Mortality from external causes in Africa and Asia: Evidence from INDEPTH health and demographic surveillance system sites

P. Kim Streatfield, Wasif A. Khan, Abbas Bhuiya, Syed M.A. Hanifi, Nurul Alam, Eric Diboulo, Louis Niamba, Ali Sié, Bruno Lankoandé, Roch Millogo, Abdramane B. Soura, Bassirou Bonfoh, Siaka Kone, Eliezer K. Ngoran, Juerg Utzinger, Yemane Ashebir, Yohannes A. Melaku, Berhe Weldearegawi, Pierre Gomez, Momodou JassehDaniel Azongo, Abraham Oduro, George Wak, Peter Wontuo, Mary Attaa-Pomaa, Margaret Gyapong, Alfred K. Manyeh, Shashi Kant, Puneet Misra, Sanjay K. Rai, Sanjay Juvekar, Rutuja Patil, Abdul Wahab, Siswanto Wilopo, Evasius Bauni, George Mochamah, Carolyne Ndila, Thomas N. Williams, Christine Khaggayi, Amek Nyaguara, David Obor, Frank O. Odhiambo, Alex Ezeh, Samuel Oti, Marylene Wamukoya, Menard Chihana, Amelia Crampin, Mark A. Collinson, Chodziwadziwa W. Kabudula, Ryan Wagner, Kobus Herbst, Joël Mossong, Jacques B.O. Emina, Osman A. Sankoh, Peter Byass

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Abstract

Background: Mortality from external causes, of all kinds, is an important component of overall mortality on a global basis. However, these deaths, like others in Africa and Asia, are often not counted or documented on an individual basis. Overviews of the state of external cause mortality in Africa and Asia are therefore based on uncertain information. The INDEPTH Network maintains longitudinal surveillance, including cause of death, at population sites across Africa and Asia, which offers important opportunities to document external cause mortality at the population level across a range of settings.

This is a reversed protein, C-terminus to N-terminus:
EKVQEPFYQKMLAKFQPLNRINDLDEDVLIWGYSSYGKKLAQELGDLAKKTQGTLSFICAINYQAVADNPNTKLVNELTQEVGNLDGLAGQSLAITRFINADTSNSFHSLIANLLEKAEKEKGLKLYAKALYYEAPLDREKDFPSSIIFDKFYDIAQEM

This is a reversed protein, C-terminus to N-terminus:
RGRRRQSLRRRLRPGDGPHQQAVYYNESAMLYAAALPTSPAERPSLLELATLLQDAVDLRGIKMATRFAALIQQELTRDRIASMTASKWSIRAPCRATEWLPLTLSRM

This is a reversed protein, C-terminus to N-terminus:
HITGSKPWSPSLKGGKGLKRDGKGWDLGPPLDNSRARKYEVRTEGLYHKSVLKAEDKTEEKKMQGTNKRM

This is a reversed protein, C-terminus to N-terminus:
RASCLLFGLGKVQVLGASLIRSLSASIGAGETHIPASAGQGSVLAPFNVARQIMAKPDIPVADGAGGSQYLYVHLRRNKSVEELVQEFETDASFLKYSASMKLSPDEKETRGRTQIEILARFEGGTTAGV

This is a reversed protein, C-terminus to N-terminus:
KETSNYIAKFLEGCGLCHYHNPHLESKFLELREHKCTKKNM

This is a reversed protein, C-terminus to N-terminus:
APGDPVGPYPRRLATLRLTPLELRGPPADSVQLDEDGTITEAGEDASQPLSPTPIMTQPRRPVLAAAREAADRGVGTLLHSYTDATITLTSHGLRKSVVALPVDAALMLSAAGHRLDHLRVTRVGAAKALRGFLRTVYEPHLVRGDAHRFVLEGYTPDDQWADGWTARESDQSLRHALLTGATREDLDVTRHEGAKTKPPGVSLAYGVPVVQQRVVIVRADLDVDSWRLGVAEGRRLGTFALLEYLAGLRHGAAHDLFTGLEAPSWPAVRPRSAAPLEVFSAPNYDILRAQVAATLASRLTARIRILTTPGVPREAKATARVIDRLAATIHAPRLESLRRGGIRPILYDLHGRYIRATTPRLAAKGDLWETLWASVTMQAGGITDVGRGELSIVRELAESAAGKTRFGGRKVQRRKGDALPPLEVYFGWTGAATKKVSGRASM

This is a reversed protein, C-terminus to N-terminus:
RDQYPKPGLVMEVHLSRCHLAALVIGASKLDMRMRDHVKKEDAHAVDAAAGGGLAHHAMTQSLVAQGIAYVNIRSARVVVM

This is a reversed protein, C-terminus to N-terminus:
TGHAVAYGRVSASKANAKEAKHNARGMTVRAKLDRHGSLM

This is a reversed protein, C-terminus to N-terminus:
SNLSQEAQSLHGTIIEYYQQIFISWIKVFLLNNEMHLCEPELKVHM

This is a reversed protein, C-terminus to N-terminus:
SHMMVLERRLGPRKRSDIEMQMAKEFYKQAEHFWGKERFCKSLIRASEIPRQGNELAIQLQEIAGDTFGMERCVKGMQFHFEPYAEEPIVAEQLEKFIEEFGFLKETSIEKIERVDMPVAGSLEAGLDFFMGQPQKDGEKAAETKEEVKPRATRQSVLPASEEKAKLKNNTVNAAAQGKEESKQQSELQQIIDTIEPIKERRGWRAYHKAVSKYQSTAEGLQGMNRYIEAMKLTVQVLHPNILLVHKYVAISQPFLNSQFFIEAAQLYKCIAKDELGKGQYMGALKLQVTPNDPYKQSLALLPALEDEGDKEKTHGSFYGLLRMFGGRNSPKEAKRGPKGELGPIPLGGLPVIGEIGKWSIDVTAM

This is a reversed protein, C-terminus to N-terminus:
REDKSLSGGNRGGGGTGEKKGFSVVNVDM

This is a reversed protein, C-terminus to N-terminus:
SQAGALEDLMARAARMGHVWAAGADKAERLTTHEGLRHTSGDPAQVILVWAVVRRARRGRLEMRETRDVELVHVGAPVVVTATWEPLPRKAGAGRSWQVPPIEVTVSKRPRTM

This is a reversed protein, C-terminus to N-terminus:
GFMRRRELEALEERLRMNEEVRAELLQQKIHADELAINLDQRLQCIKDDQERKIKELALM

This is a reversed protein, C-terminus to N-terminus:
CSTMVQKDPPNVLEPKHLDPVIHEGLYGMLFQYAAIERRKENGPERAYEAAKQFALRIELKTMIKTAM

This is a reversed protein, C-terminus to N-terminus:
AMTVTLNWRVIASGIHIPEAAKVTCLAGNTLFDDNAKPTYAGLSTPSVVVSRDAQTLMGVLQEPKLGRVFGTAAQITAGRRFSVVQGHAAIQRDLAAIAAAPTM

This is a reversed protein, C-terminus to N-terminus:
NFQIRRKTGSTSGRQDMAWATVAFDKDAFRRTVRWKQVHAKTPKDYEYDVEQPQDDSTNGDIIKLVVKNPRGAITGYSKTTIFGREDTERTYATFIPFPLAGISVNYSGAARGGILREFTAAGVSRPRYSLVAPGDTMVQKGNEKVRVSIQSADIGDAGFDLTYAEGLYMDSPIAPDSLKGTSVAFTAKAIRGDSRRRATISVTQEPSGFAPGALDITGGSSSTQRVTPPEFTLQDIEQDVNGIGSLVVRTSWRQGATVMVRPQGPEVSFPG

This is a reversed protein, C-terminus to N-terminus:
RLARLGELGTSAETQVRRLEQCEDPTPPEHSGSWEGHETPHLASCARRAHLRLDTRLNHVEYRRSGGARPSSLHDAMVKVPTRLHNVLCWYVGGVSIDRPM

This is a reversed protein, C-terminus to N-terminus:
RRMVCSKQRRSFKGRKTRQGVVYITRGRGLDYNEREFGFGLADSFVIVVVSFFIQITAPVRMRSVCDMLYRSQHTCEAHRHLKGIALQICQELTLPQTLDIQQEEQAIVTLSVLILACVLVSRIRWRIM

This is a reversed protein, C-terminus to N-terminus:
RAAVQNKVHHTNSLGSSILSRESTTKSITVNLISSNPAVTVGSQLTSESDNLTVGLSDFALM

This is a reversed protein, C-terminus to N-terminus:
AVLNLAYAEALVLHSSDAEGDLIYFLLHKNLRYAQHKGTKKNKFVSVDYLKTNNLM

Objective: To describe patterns of mortality from external causes at INDEPTH Network sites across Africa and Asia, according to the WHO 2012 verbal autopsy (VA) cause categories.

Design: All deaths at INDEPTH sites are routinely registered and followed up with VA interviews. For this study, VA archives were transformed into the WHO 2012 VA standard format and processed using the InterVA-4 model to assign cause of death. Routine surveillance data also provide person-time denominators for mortality rates.

Results: A total of 5,884 deaths due to external causes were documented over 11,828,253 person-years. Approximately one-quarter of those deaths were to children younger than 15 years. Causes of death were dominated by childhood drowning in Bangladesh, and by transport-related deaths and intentional injuries elsewhere. Detailed mortality rates are presented by cause of death, age group, and sex.

Conclusions: The patterns of external cause mortality found here generally corresponded with expectations and other sources of information, but they fill some important gaps in population-based mortality data. They provide an important source of information to inform potentially preventive intervention designs.

Original languageEnglish
Article number25366
Number of pages12
JournalGlobal Health Action
Volume7
Issue number1
DOIs
Publication statusPublished - 29 Oct 2014
Externally publishedYes

Bibliographical note

© 2014 INDEPTH Network
This is an Open Access article distributed under the terms of the Creative Commons CC-BY 4.0 License (http://creativecommons.org/licenses/by/4.0/), allowing third parties to copy and redistribute the material in any medium or format and to remix, transform, and build upon the material for any purpose, even commercially, provided the original work is properly cited and states its license.

Keywords

  • Accidents
  • Africa
  • Asia
  • Assault
  • Drowning
  • External causes
  • INDEPTH network
  • Inter VA
  • Mortality
  • Suicide
  • Transport
  • Verbal autopsy

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